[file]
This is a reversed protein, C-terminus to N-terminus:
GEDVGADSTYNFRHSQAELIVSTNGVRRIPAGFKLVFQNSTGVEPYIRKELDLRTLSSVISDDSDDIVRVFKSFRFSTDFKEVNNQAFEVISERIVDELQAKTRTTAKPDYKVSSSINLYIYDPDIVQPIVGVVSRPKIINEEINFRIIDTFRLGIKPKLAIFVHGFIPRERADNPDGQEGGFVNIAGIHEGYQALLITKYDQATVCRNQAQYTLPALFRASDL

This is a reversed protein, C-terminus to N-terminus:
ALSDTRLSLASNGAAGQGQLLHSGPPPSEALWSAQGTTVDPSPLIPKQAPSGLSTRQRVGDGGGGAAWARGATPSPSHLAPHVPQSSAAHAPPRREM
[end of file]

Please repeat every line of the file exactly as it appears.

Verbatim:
This is a reversed protein, C-terminus to N-terminus:
GEDVGADSTYNFRHSQAELIVSTNGVRRIPAGFKLVFQNSTGVEPYIRKELDLRTLSSVISDDSDDIVRVFKSFRFSTDFKEVNNQAFEVISERIVDELQAKTRTTAKPDYKVSSSINLYIYDPDIVQPIVGVVSRPKIINEEINFRIIDTFRLGIKPKLAIFVHGFIPRERADNPDGQEGGFVNIAGIHEGYQALLITKYDQATVCRNQAQYTLPALFRASDL

This is a reversed protein, C-terminus to N-terminus:
ALSDTRLSLASNGAAGQGQLLHSGPPPSEALWSAQGTTVDPSPLIPKQAPSGLSTRQRVGDGGGGAAWARGATPSPSHLAPHVPQSSAAHAPPRREM